The frequency of mutations in certain genes in 153 unrelated patients with Charcot-Marie-Tooth disease (CMT) was determined by DNA sequencing before clinical testing at the Departments of Molecular and Human Genetics and Pediatrics, Baylor College of Medicine, Houston, TX, and other centers. Among this group not selected for a peripheral demyelinating neuropathy phenotype, 79/153 (52%) had a duplication of 17pl2 (CMT1A duplication), 11 had a connexin 32 mutation (GJB1), 5 a myelin protein zero mutation (MPZ), 5 a peripheral myelin protein 22 mutation (PMP22), and 50 (33%) had no identifiable mutation. Several previously unreported mutant alleles were identified. Molecular diagnosis is considered a necessary adjunct for clinical diagnosis and management of inherited and sporadic neuropathy. [1]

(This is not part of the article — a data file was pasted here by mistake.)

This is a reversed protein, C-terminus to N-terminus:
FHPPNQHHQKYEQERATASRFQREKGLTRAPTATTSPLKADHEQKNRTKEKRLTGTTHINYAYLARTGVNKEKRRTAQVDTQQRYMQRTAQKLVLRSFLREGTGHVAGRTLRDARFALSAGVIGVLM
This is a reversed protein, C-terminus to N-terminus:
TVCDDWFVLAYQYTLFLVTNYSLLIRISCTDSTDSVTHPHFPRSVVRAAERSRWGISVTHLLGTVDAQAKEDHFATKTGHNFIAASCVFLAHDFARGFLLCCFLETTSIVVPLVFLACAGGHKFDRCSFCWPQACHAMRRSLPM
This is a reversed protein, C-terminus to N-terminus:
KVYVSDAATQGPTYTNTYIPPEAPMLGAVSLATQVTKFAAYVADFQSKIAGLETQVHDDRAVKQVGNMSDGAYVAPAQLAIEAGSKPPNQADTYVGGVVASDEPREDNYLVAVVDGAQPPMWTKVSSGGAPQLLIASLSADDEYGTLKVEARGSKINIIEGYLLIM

COMMENT. Primary peripheral demyelinating neuropathies include CMT type 1, Dejerine-Sottas syndrome, congenital hypomyelinating neuropathy, and hereditary neuropathy with pressure palsies (Lupski, Garcia, 2001). Fifteen genetic loci and 7 genes are associated with these disorders. Both dominant and recessive mutant alleles are described. Primary peripheral axonal neuropathies also present as a severe form in infancy and a mild adult-onset form, including CMT2 and giant axonal neuropathy. These disorders are associated with 11 genetic loci, 5 genes and mutations. CMT is genetically and clinically heterogeneous, with wide variability of phenotypic features and disease severity within and among families. Forty per cent of patients presenting with a chronic peripheral neuropathy have hereditary disease, and half of these patients (20%) will have CMT1A duplication of 17pl2 as the cause. One third are sporadic and have unidentified mutations.